Terry Eagleton is good on literature I think but when it comes to politics, he just chucks in words like "global capitalism" in an incoherent mix. When it comes to Islamism, he dances round it. I did a fisk on one of his Guardian articles here:-

John said...

Thanks, Fat Man. You saved me the effort of a post on this execrable article. I was truly disappointed by Eagleton, who seems to imagine that "engagement" means toeing a party line uncritically, viz, his mention of Brecht and Sartre, the latter of whom, in his unworldiness, threw in his lot with the communists just as everyone else was leaving. This is anything but ENGAGING with politics; it's naivete, a failure to recognize the complexity of political decision-making, instead adopting a consistent position based on predetermined categories, ironically, the very thing Sartre warned against in his Critique of Dialectical Reason.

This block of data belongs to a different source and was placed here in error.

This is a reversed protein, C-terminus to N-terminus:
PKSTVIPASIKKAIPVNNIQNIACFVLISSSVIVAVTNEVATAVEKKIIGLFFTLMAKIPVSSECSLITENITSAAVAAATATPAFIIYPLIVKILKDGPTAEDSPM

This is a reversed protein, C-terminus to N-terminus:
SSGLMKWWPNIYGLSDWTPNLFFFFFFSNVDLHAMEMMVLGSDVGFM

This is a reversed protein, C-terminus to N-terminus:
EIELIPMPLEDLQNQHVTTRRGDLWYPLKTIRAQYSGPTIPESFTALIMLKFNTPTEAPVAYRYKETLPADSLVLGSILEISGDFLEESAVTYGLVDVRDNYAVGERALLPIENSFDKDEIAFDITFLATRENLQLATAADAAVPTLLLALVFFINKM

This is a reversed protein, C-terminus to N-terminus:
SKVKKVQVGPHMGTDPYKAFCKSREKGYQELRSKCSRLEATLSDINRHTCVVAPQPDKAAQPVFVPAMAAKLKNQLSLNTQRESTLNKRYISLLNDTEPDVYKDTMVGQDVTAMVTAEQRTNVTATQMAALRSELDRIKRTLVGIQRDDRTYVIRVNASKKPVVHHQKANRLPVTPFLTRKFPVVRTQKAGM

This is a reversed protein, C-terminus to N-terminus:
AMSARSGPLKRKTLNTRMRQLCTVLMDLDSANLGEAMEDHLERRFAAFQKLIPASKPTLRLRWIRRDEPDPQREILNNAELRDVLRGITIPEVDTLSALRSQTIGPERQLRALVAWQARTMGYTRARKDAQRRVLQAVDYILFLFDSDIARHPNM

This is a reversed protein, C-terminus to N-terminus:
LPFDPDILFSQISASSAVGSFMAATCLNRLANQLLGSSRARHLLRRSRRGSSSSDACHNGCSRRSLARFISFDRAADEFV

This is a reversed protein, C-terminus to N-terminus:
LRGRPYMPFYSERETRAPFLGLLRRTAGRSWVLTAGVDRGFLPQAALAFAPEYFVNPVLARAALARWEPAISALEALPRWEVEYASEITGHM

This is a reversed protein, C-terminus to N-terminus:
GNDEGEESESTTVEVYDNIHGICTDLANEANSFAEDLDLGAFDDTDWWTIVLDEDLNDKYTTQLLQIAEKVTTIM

As for "engaged" writers, well, I don't imagine Eagleton thinks of Rob Newman as a writer worthy of consideration, nor indeed that Newman's altermondism constitutes "politics" as he understands it, but then I for one think that's Eagleton's loss. He seems to be in a world of his own (but seeing as he's a Marxist, a Catholic, and an academic, why should we be surprised?).

The Plump said...

kb player's earlier fisking is indeed excellent. You need to use the html tags to make the link work so here it is: Terry Eagleton

There are other authors too that are interesting political writers - Jonathan Coe for example is one I have always enjoyed reading.